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NCAA announces South Carolina can bid for future NCAA championships

Now that the Confederate flag has been removed from the grounds of South Carolina’s Capitol, the NCAA has ruled the state is worthy of hosting championship games and tournaments. This is the same organization that expressed deep concerns over allowing Indiana to host tournaments after the RFRA was passed. Is it the job of a sports league to worry about social and moral issues – especially when the league is as infamously corrupt as the NCAA?


The NCAA announced Thursday that South Carolina could bid could bid to host a future NCAA championships now that the Confederate flag will be removed from the grounds of the state capitol.

“We commend South Carolina lawmakers for taking this action to remove the Confederate flag from the Capitol grounds,” Kirk Schulz, NCAA Board of Governors chair and Kansas State University president, said in a statement. “For nearly 15 years we have specifically protested the flag by not allowing states like South Carolina to host pre-selected NCAA championships. With this impending change, and consistent with our policy, South Carolina may bid to host future NCAA championships once the flag no longer flies at the State House grounds.”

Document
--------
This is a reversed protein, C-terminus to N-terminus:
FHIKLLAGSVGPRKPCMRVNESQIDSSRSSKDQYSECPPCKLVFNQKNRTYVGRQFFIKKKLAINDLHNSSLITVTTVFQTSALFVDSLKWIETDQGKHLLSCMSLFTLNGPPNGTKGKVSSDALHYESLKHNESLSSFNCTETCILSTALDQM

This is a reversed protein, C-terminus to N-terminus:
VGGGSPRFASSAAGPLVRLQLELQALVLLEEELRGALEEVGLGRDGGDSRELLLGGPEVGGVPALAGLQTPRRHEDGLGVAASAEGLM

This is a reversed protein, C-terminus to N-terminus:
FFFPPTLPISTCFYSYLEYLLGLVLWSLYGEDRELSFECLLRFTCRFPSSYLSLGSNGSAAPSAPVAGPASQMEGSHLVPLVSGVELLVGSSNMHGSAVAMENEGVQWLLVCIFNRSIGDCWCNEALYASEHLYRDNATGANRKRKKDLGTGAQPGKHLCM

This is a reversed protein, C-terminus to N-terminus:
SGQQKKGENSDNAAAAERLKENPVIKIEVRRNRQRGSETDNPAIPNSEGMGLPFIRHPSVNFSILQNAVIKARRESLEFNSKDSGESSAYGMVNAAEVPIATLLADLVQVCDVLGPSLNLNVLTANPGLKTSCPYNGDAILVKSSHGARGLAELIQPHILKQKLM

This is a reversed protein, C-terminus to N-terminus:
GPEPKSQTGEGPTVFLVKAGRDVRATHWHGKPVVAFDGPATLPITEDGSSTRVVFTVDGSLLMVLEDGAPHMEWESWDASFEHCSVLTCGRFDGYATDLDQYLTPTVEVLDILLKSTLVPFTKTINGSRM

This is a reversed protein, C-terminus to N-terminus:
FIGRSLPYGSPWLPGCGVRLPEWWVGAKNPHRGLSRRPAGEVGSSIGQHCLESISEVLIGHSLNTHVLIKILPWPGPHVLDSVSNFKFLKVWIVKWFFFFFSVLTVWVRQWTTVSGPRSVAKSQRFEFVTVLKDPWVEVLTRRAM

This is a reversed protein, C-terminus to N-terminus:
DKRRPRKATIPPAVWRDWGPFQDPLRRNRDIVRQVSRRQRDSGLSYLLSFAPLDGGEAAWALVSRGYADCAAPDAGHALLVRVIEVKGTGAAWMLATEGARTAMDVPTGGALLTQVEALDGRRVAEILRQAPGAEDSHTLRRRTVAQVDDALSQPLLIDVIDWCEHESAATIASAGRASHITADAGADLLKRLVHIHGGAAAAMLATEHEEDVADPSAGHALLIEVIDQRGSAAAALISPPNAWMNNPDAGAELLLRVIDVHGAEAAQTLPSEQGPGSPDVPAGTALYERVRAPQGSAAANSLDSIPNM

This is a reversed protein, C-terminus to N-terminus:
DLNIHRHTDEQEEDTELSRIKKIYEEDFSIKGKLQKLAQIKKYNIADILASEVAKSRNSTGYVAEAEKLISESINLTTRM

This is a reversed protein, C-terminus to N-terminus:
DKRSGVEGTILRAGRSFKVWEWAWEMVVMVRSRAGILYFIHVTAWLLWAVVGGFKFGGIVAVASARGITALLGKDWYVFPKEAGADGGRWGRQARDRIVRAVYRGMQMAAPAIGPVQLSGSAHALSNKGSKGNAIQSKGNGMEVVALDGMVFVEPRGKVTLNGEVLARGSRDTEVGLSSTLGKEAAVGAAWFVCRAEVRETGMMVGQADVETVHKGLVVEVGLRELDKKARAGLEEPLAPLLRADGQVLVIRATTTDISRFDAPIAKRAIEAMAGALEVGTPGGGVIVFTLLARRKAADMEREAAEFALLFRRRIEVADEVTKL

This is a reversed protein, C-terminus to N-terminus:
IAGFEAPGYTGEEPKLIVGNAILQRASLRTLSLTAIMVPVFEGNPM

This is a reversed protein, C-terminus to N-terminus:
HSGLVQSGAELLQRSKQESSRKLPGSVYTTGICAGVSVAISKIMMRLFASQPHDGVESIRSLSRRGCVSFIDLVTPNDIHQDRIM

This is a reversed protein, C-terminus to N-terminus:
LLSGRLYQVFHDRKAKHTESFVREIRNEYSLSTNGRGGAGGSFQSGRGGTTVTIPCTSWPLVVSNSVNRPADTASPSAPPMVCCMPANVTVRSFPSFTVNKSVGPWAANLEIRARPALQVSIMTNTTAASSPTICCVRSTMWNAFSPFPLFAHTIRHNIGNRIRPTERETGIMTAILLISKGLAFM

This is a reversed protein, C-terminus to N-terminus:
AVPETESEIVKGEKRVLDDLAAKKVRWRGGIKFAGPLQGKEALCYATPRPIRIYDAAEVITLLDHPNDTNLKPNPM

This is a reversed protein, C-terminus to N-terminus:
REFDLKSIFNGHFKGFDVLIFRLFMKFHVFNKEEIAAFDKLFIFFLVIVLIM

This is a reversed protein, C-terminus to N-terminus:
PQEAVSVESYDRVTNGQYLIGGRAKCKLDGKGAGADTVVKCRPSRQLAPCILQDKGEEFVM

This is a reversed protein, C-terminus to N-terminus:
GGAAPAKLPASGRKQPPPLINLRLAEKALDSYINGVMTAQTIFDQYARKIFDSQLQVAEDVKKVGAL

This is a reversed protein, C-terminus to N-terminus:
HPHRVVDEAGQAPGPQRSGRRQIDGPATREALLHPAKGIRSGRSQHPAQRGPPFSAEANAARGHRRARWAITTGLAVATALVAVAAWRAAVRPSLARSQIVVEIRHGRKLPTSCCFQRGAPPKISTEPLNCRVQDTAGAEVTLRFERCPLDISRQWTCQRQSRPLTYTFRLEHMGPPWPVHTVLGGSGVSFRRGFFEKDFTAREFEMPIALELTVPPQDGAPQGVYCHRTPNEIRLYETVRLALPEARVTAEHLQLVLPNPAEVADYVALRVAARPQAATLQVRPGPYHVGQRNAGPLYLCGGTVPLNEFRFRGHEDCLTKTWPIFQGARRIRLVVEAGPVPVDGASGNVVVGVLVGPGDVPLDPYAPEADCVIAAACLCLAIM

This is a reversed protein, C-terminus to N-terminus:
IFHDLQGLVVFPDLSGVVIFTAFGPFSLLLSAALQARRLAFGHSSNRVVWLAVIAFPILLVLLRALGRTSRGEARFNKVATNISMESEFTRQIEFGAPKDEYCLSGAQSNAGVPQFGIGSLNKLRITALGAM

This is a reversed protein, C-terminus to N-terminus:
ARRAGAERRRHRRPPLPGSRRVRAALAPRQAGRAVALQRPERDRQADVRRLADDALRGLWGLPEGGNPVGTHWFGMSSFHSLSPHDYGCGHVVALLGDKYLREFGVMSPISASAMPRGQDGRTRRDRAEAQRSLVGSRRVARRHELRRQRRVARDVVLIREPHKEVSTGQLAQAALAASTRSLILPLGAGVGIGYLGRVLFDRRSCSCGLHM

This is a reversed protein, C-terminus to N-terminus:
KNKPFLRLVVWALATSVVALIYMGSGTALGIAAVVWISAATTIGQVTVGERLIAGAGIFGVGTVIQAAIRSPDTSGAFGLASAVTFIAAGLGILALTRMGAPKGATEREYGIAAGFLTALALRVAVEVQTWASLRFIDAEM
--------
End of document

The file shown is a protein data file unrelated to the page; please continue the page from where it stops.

The Confederate flag will officially be taken down from its flagpole on the statehouse grounds in Columbia during a ceremony at 10 a.m. Friday.

The flag will then be taken to the Confederate Relic Room for display.

After more than 13 hours of debate, the House passed a bill early Thursday morning that would require the flag to come down. Gov. Nikki Haley signed the bill at 4 p.m. Thursday in the statehouse lobby. The bill requires the flag to come down within 24 hours of her signing the measure.

University of South Carolina athletic director Ray Tanner said he was excited about the opportunity:

The push to remove the flag was escalated after nine black churchgoers were murdered inside a historical black church in a racially motivated massacre on June 17. Accused gunman Dylann Roof had several pictures of himself posing posing with the Confederate flag and other Civil War symbols.

South Carolina coach Steve Spurrier said in a tweet last moth that the entire football program supported the flag coming down permanently.


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